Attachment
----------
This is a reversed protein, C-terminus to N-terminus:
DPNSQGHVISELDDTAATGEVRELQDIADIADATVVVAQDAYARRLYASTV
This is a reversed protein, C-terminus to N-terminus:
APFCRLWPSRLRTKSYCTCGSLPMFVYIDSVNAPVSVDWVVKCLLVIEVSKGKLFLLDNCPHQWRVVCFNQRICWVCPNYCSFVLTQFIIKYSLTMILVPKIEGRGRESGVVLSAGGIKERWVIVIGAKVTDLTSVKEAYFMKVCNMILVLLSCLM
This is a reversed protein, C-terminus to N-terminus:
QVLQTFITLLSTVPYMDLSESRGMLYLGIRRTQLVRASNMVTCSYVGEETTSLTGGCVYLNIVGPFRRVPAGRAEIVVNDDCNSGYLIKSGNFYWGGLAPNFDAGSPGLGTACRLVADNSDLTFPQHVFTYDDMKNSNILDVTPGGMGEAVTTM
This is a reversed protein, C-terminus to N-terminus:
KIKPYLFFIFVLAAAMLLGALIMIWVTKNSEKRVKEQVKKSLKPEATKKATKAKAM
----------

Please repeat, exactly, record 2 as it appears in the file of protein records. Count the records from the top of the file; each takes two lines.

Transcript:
This is a reversed protein, C-terminus to N-terminus:
APFCRLWPSRLRTKSYCTCGSLPMFVYIDSVNAPVSVDWVVKCLLVIEVSKGKLFLLDNCPHQWRVVCFNQRICWVCPNYCSFVLTQFIIKYSLTMILVPKIEGRGRESGVVLSAGGIKERWVIVIGAKVTDLTSVKEAYFMKVCNMILVLLSCLM